For posts before June 2012, please follow these links to our archives.

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It Pays to Be White

Jeanette Wicks-Lim
Dollars and Sense
Assessing how White people benefit from race-based economic inequality.

Cooking With Cannabis

Jonathan Thompson
The Guardian
In the two years since Colorado legalised cannabis, chefs in the state have been finding new ways to make a meal of it.

Could Trump Help Democrats Gain Ground in Southern State Politics?

Chris Kromm
Facing South
With Donald Trump now the presumptive Republican nominee for president in the race against Democratic front-runner Hillary Clinton, attention is now turning to the impact the White House contest will have on down-ticket races, including state offices in the South.

Contamination at Largest US Air Force Base in Asia: Kadena, Okinawa

Jon Mitchell
The Asia Pacific Journal
Located in the center of Okinawa Island, Kadena Air Base is the largest United States Air Force installation in Asia. Documents obtained under the U.S. Freedom of Information Act reveal how years of accidents and neglect have polluted local land and water with hazardous chemicals including arsenic, lead, polychlorinated biphenyls (PCBs), asbestos and dioxin.

Profile, Practices and Needs of California’s Domestic Work Employers

Saba Waheed, Lucero Herrera, Reyna Orellana, Blake Valenta
UCLA Labor Center
Based on 501 randomly-dialed phone surveys throughout the state, this study provides demographic and household details, as well as an understanding of the employment practices and needs of domestic employers.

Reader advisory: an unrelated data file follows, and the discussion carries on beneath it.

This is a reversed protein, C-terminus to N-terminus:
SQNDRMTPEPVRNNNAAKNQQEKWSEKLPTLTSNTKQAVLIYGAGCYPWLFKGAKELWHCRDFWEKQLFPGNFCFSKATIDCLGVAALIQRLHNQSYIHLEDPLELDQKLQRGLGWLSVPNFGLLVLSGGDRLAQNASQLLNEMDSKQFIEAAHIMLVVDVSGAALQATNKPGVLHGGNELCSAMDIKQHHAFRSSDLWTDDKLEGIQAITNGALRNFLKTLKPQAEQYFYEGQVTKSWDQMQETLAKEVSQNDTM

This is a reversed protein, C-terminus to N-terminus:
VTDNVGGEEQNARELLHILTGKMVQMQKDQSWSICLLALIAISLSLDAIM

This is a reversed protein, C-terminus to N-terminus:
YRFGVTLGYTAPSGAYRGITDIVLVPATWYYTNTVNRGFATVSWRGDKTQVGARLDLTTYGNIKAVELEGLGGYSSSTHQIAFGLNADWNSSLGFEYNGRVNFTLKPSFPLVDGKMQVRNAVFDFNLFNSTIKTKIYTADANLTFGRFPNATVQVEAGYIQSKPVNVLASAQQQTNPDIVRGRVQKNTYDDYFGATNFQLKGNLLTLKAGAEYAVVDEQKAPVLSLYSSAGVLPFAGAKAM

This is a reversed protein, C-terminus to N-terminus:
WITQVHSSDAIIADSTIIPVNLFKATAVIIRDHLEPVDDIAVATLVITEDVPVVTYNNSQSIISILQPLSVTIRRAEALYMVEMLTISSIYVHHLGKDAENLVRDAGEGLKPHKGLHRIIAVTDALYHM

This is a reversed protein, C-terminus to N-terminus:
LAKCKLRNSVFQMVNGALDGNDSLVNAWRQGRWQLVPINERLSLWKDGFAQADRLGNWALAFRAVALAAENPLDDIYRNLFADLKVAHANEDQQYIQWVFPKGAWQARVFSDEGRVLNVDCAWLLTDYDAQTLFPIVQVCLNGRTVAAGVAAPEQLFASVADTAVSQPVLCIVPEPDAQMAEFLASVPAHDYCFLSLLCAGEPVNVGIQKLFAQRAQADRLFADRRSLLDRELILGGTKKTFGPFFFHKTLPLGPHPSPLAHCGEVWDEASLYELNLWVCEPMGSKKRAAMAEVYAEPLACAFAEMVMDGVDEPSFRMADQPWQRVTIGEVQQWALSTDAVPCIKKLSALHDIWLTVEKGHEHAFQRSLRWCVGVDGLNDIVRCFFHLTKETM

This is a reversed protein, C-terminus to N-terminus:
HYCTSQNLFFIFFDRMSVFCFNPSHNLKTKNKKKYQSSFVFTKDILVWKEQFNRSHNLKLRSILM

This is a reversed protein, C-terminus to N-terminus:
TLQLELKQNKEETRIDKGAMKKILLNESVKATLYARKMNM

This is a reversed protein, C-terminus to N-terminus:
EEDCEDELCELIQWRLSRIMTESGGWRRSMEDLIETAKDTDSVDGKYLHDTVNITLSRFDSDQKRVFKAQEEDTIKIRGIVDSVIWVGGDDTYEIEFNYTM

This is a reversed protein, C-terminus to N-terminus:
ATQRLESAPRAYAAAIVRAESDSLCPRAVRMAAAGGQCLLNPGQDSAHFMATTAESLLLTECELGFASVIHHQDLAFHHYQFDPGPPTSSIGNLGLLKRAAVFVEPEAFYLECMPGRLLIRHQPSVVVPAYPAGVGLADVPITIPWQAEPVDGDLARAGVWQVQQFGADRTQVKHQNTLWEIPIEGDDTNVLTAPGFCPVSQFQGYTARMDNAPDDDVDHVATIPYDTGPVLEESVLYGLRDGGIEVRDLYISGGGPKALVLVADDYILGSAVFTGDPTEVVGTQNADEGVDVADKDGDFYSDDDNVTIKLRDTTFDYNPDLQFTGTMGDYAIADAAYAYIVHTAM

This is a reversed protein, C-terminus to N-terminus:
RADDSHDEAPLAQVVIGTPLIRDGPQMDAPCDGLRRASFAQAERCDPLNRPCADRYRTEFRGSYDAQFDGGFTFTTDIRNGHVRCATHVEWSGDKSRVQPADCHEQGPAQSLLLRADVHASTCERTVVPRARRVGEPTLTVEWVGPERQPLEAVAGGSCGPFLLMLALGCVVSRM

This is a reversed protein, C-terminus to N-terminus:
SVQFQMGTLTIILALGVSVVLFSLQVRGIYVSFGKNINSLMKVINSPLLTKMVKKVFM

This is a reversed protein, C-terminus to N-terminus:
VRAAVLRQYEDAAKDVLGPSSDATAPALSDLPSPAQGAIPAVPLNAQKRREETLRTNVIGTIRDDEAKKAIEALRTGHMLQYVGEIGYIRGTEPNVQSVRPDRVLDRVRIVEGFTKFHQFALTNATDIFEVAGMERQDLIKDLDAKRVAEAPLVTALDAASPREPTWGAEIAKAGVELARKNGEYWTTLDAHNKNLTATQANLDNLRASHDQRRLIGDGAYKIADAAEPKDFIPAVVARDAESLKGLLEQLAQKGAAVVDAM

Fervently Singing Timely History of Chicago’s ‘Haymarket’ Affair

Hedy Weiss
Chicago Sun-Times
“Songbook” frames its story through the memory of Lucy Parsons, the daughter of a slave who later becomes the widow of “anarchist martyr” Albert Parsons, a white man who had served in the Confederate Army, but then found his calling as a charismatic labor leader. There are unquestionably distant echoes of terrorist activity in our own time in this show, along with enduring issues of income inequality, police brutality, and a compromised judiciary and media.

Could the Left Finally Win in Spain This June?

Bécquer Seguín and Sebastiaan Faber
The Nation
A new progressive alliance could break the stalemate—but whoever wins will face a hamstrung economy and deep discontent with politicians.

Foreclosure Fraud Is Supposed to Be a Thing of the Past, But It Happens Every Day

David Dayen
The Intercept
The government, the regulators, and the judges seem content to refer back to their press releases about what they delivered for homeowners, while willfully blinding themselves to the continuing destruction of the integrity of the nation’s judicial system. They’ve collectively decided to pretend that the ruination of a 300-year-old property records system never happened.

HBO’s All the Way Delivers a Kinder, Gentler LBJ

Gregg Barrios
Texas Observer
Robert Schenkkan’s Tony award winning All the Way portrays Lyndon Baines Johnson in his finest hour, and its multi-media staging on Broadway was already cinematic in nature. HBO’s TV adaptation — directed by Jay Roach in collaboration with Schenkkan’s screenplay and airing Saturday — has upped the ante, giving us a leaner, less unwieldy and more intimate rendering.

Chronicle of a Strike

Alex Gourevitch
Verizon strikers are fighting against the oppression and indignity of the American workplace.

Army Exalts Confederate Generals But Says Black Power Salute Inapt

Jason Dempsey
Washington Post
West Point’s investigation of the 16 Black women cadets who posed in uniform with raised fists determined that while the cadets didn’t violate military regulations their gesture was “inappropriate.” The U.S. Army, which vigorously defends the naming of 10 of its bases after Confederate generals who fought against the U.S. to preserve slavery, will instruct the 16 Black cadets on how “a symbol or gesture that one group of people may find harmless may offend others.”